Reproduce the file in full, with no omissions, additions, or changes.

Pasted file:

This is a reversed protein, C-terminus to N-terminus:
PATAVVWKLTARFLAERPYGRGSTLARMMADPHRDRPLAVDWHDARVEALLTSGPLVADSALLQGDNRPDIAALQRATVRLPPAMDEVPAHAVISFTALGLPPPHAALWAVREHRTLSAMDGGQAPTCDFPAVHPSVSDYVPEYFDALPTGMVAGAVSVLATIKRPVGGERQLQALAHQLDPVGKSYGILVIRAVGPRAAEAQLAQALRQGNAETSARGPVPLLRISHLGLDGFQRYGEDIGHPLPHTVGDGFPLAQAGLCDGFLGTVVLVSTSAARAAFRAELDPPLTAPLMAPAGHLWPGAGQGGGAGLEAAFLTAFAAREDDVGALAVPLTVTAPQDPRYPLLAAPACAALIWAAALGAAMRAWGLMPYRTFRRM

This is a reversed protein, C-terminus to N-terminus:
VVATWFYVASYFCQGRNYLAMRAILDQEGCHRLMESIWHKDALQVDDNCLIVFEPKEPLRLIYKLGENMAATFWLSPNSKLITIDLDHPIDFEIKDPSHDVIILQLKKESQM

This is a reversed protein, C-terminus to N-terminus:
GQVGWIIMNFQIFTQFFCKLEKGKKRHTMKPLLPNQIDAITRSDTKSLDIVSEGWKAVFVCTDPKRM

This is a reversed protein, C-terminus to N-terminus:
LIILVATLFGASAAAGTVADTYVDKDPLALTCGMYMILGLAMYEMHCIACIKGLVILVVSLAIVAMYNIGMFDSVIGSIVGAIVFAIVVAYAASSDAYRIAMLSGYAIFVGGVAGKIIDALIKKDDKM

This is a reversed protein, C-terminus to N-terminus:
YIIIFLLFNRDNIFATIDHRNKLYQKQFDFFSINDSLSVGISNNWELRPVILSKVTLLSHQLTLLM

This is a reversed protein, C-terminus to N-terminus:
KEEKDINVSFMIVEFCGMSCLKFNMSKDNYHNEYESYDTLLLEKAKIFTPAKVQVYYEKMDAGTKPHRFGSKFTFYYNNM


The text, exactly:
This is a reversed protein, C-terminus to N-terminus:
PATAVVWKLTARFLAERPYGRGSTLARMMADPHRDRPLAVDWHDARVEALLTSGPLVADSALLQGDNRPDIAALQRATVRLPPAMDEVPAHAVISFTALGLPPPHAALWAVREHRTLSAMDGGQAPTCDFPAVHPSVSDYVPEYFDALPTGMVAGAVSVLATIKRPVGGERQLQALAHQLDPVGKSYGILVIRAVGPRAAEAQLAQALRQGNAETSARGPVPLLRISHLGLDGFQRYGEDIGHPLPHTVGDGFPLAQAGLCDGFLGTVVLVSTSAARAAFRAELDPPLTAPLMAPAGHLWPGAGQGGGAGLEAAFLTAFAAREDDVGALAVPLTVTAPQDPRYPLLAAPACAALIWAAALGAAMRAWGLMPYRTFRRM

This is a reversed protein, C-terminus to N-terminus:
VVATWFYVASYFCQGRNYLAMRAILDQEGCHRLMESIWHKDALQVDDNCLIVFEPKEPLRLIYKLGENMAATFWLSPNSKLITIDLDHPIDFEIKDPSHDVIILQLKKESQM

This is a reversed protein, C-terminus to N-terminus:
GQVGWIIMNFQIFTQFFCKLEKGKKRHTMKPLLPNQIDAITRSDTKSLDIVSEGWKAVFVCTDPKRM

This is a reversed protein, C-terminus to N-terminus:
LIILVATLFGASAAAGTVADTYVDKDPLALTCGMYMILGLAMYEMHCIACIKGLVILVVSLAIVAMYNIGMFDSVIGSIVGAIVFAIVVAYAASSDAYRIAMLSGYAIFVGGVAGKIIDALIKKDDKM

This is a reversed protein, C-terminus to N-terminus:
YIIIFLLFNRDNIFATIDHRNKLYQKQFDFFSINDSLSVGISNNWELRPVILSKVTLLSHQLTLLM

This is a reversed protein, C-terminus to N-terminus:
KEEKDINVSFMIVEFCGMSCLKFNMSKDNYHNEYESYDTLLLEKAKIFTPAKVQVYYEKMDAGTKPHRFGSKFTFYYNNM